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Northwestern Professor Receives Stockholm Prize

February 17, 2009 | by Pat Vaughan Tremmel
EVANSTON, Ill. --- Northwestern University Professor John Hagan has been awarded the 2009 Stockholm Prize in Criminology for his pioneering application of advanced crime measurement techniques to the analysis of genocide in Darfur and the Balkans.

Hagan is John D. MacArthur Professor of Sociology in the Weinberg College of Arts and Sciences, professor at Northwestern University School of Law and co-director of the Center on Law and Globalization at the American Bar Foundation.

Hagan and the co-recipient of the prize, Raul Zaffaroni of the Supreme Court of Argentina, will share the prize money, $113,264.

Hagan pioneered the application of advanced crime measurement techniques to the study of genocide in his empirical work on violence in Darfur and the Balkans in 2003–05. Using systematic methods of estimating deaths from surveys administered by nongovernmental organizations and the U.S. State Department, Hagan led research studies that found that widely circulated murder estimates in the tens of thousands in Darfur should have been in the hundreds of thousands. Reported in the journal Science and in more than 100 newspapers worldwide, his estimate of between 200,000 and 350,000 deaths transformed public comprehension of the tragedy in Darfur.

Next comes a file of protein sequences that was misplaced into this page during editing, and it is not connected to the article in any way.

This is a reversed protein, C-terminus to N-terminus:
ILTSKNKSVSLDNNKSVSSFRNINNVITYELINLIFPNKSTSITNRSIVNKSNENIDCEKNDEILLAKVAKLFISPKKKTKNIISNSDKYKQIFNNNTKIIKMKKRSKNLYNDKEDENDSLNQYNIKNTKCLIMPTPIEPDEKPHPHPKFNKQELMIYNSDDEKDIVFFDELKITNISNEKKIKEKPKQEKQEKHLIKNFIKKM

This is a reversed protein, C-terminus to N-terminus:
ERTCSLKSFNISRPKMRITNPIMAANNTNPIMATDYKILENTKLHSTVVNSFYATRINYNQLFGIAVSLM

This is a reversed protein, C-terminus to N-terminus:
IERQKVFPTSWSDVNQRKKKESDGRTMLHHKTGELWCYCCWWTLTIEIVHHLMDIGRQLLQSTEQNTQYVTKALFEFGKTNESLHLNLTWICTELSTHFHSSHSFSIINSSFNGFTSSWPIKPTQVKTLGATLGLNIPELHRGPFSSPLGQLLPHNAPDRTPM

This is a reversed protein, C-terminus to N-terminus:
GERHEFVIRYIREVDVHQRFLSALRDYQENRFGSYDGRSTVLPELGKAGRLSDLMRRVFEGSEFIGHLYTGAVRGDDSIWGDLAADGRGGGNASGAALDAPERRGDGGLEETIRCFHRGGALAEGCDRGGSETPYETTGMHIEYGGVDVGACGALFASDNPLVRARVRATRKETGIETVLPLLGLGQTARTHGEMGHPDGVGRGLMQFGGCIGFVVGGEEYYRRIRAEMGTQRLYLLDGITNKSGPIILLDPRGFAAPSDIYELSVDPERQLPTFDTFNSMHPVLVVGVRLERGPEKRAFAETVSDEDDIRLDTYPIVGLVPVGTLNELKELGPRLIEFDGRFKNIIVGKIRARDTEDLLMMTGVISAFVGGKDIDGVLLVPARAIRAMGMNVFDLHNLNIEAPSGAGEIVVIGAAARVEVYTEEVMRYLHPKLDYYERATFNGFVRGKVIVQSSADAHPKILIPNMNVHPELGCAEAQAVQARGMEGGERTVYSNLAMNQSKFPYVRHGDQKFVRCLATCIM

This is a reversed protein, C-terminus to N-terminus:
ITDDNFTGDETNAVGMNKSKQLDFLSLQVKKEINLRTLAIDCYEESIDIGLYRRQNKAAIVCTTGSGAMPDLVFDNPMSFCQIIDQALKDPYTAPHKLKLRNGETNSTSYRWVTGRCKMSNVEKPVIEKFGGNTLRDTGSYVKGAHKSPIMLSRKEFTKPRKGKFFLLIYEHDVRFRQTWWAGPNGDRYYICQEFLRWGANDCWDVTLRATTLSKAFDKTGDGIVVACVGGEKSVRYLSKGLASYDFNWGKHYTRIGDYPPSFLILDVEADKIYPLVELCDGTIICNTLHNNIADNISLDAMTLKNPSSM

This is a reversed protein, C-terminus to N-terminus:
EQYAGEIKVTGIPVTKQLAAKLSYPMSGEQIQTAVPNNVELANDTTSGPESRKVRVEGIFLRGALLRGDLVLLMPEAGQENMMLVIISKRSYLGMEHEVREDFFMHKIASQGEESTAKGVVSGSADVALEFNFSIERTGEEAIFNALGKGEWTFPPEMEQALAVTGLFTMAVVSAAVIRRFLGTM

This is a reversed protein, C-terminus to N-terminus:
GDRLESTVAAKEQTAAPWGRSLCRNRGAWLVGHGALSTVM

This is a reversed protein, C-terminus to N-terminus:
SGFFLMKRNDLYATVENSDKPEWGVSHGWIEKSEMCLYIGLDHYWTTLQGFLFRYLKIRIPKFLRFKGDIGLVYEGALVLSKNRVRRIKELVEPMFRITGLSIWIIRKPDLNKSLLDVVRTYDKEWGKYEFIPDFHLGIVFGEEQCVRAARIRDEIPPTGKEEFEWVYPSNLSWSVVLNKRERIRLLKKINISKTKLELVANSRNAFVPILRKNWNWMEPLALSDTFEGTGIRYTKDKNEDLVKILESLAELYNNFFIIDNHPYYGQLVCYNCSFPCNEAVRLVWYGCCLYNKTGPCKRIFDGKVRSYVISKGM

Hagan's team also showed evidence of racial motivation in the violence, with little of the counter-insurgency defense claimed by Sudanese authorities. Hagan's book "Darfur and the Crime of Genocide," co-written with Wenona Rymond-Richmond of the University of Massachusetts–Amherst, was published by Cambridge University Press in 2008.

The Stockholm Prize also recognizes Hagan's earlier study of the development of the International Criminal Tribunal for the former Yugoslavia, published in his book "Justice in the Balkans."

His research interests include the collateral effects of imprisonment and cross-national study of the legal profession. As a Guggenheim Fellow, he studied the migration of American Vietnam war resisters to Canada, which resulted in the book Northern Passage. Another book, Mean Streets, tracked the lives of 500 homeless youth in two cities and received the C. Wright Mills Award of the Society for the Study of Social Problems.

More information about Hagan's Darfur research is available in the winter 2009 issue of the American Bar Foundation's newsletter Researching Law (www.americanbarfoundation.org/uploads/cms/documents/abf_rl_win_09_final.pdf).
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